A team of Caltech researchers may have developed a way to tremendously increase the speed of the Internet. It all boils down to a single-frequency laser.
Why lasers? Light is one of the best ways to transmit information, as is done via optical-fiber cable. But for laser lights to tap into this potential, they must be as close to a single frequency as possible. It's a challenge that researchers have been attempting to tackle for years.
The discovery could significantly increase the rate of data transmission in the optical-fiber network, the "backbone of the Internet," according to the press release.
Dr. Christos Santis, a postdoctoral student, and graduate students Scott Steger led the team, working out of the lab of Dr. Amnon Yariv. Yariv's lab is also responsible for developing the laser that's currently used to power the worldwide optical-fiber network.
Developed more than 40 years ago, the distributed-feedback semiconductor (S-DFB) laser once offered "unparalleled spectral purity." But as the world has come to rely so heavily on the Internet, and demand for bandwidth continues to increase, the S-DFB is no longer sufficient.
"What became the prime motivator for our project was that the present-day laser designs—even our S-DFB laser—have an internal architecture which is unfavorable for high spectral-purity operation. This is because they allow a large and theoretically unavoidable optical noise to comingle with the coherent laser and thus degrade its spectral purity," Yariv said in the release.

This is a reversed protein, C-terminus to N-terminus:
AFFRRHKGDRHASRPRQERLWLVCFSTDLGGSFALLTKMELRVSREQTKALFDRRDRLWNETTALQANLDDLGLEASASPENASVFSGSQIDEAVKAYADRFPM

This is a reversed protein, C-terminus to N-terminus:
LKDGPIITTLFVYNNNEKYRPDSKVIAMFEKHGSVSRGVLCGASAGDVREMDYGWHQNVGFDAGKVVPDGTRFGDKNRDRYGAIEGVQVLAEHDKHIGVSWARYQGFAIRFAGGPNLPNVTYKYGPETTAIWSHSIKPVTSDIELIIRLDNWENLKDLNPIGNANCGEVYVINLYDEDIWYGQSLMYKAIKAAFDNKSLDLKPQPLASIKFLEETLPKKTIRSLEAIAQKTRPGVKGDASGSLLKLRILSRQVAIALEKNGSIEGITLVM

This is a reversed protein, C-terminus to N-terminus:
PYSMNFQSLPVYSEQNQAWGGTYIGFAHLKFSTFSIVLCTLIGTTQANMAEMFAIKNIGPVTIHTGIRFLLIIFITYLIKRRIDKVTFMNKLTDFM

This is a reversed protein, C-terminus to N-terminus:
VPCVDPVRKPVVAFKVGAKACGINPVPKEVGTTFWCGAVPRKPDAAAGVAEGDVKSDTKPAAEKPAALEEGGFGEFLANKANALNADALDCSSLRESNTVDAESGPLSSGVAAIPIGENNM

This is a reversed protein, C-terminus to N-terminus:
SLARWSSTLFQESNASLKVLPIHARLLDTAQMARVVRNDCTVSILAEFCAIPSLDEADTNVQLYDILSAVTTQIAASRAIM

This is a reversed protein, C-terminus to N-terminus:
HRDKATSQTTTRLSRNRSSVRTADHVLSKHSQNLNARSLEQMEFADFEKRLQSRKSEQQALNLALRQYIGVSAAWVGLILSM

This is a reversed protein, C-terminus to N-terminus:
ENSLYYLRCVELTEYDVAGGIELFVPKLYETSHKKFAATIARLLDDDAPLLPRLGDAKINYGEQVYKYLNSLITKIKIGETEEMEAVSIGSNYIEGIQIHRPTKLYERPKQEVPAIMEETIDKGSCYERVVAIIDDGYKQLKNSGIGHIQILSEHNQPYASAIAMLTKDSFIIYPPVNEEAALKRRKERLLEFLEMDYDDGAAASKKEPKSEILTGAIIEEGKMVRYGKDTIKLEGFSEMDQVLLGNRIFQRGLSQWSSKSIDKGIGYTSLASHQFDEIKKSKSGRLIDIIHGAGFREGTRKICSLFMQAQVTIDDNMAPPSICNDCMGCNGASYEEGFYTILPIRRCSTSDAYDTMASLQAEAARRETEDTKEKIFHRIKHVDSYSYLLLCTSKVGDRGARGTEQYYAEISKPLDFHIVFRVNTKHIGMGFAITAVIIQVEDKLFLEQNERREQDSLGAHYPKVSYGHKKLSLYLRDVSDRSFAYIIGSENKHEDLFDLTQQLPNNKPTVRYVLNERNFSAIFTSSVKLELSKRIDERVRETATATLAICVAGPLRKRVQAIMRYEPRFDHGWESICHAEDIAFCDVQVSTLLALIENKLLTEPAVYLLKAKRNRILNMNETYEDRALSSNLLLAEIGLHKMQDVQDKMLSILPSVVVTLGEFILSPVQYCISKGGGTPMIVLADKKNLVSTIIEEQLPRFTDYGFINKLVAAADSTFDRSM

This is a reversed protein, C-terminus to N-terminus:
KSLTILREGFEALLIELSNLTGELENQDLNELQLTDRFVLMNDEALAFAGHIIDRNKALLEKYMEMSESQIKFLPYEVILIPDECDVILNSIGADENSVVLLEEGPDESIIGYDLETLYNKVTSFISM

Five years in the making, the newly developed laser has a range of frequencies 20 times narrower than the S-DFB laser. One of the key differences is that the new laser does not absorb light. Absorbing light, as the S-DFB's III-V semiconductors did, leads to decreased spectral purity.
The new laser uses the same material to convert current to light, but it stores it in a new silicon layer. The silicon layer does not absorb light, allowing for greater spectral purity.
"This purity can never be absolute -- a limitation of the laws of physics -- but with the new laser, Yariv and his team have tried to come as close to absolute purity as is possible," the press release stated. It should allow videos, photographs and other large files to be transmitted at much faster rates.
The findings are published online in the February 10-14 edition of the Proceedings of the National Academy of Sciences.
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